A musician ordered Westinghouse TV from Amazon (actually, a third party provider but via Amazon’s website. You get the picture). Some of you probably did that yourself over the holidays. He anxiously waited for the big box to arrive. Instead, a much smaller box appeared on his doorstop. Hmmm. Perhaps this is a single component for the TV? Cables or a stand? Reasonable guesses.
Nope. Not a TV. A black, semiautomatic gun. Imagine the surprise! Thankfully, the Washington, D.C. musician did the right thing and called law enforcement. However, the situation prompts a number of questions:
- How does a TV equal a gun? Not only is the item different, but the size is different, the supplier is different, the price is different, the description is different, and the category is different.
- Was any paperwork checked for the owner of the gun? State-specific permits? Felonies? Background check?
- Has the product transported like a TV (just left of the doorstep), or like a gun? Guns cannot even be directly shipped to an individual without a Federal Firearms License.
- How do you return a gun via mail, when you ordered a TV? According to the article, the gun could not be transported by car in Washington, D.C., so law enforcement had to take possession of the gun.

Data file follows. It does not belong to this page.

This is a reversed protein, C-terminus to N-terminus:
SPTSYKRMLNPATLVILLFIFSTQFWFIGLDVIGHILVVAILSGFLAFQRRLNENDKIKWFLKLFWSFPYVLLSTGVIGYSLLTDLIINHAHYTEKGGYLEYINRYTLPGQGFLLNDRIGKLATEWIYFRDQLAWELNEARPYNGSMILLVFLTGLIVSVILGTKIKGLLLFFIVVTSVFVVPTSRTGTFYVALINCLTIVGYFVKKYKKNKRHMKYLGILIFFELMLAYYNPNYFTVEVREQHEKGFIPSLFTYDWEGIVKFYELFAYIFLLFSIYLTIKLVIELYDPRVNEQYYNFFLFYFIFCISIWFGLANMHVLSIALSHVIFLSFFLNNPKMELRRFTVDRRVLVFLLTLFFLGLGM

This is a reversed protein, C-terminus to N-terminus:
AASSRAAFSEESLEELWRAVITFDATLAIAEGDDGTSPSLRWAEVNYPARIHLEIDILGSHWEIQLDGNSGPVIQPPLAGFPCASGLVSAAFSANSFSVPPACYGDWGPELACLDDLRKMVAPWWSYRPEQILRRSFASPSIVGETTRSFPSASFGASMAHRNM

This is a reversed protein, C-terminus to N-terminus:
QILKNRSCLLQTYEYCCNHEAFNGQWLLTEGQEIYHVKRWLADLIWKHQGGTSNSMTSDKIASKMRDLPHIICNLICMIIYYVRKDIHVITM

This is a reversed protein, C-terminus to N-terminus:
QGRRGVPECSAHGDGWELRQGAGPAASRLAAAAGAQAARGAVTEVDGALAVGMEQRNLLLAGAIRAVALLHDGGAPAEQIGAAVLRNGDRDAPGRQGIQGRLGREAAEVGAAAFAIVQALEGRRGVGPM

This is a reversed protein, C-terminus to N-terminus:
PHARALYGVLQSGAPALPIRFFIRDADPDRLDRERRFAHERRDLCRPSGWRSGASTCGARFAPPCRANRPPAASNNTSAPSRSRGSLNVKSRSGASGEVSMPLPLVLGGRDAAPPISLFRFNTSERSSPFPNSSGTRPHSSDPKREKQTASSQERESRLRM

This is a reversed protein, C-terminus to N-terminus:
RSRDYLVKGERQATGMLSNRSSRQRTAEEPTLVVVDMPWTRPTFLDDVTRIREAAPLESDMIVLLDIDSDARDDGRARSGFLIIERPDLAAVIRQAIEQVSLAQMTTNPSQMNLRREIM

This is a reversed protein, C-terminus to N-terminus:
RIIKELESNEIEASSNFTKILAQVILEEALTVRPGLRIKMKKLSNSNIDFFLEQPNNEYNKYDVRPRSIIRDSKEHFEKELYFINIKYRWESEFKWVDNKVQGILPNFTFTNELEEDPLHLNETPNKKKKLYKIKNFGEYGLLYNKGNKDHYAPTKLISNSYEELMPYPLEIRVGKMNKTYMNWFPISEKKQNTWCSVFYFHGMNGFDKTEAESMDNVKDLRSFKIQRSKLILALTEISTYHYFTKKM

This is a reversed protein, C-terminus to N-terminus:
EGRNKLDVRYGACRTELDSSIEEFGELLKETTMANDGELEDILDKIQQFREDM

What does any of this have to do with information governance? Obviously, we can never totally get rid of human error; however, a few best practices may have helped:
- Monitoring critical information elements: The business process relies on high quality information, which requires you to conduct system checks along the business process for both consistent information values (price, description, supplier, category) and perhaps even information values vs. physical attributes (size and weight). I talked to one customer that was checking attributes against physical attributes, and found that the attributes in the system were for fully assembled items, not the item as packed. Imagine the impact of those dimensions differences on your shipping plan!
- Root cause analysis: Someone is liable for sending the product to the customer’s door. In this case, the product is subject to both federal and local restrictions. Coordination may be required between varying agencies (local and federal), suppliers (manufacturer, distributor, seller), and shipper. These different groups need to share data and business processes to determine why the error occurred. When? Have like errors happened with any degree of frequency? Tracking down critical business process information is a core competency of an information governance program.
- SLA compliance: The seller and distributor should be checking how many items have been returned due to the wrong item being picked. Acceptable thresholds should be agreed upon, set, and monitored. Distributors should be penalized when acceptable thresholds are not met.
Having a robust business process in place is not enough, as the process depends on trusted information. Make sure you are discussing how your information process (and your information governance team) support your business processes. And allow for some human error along the way.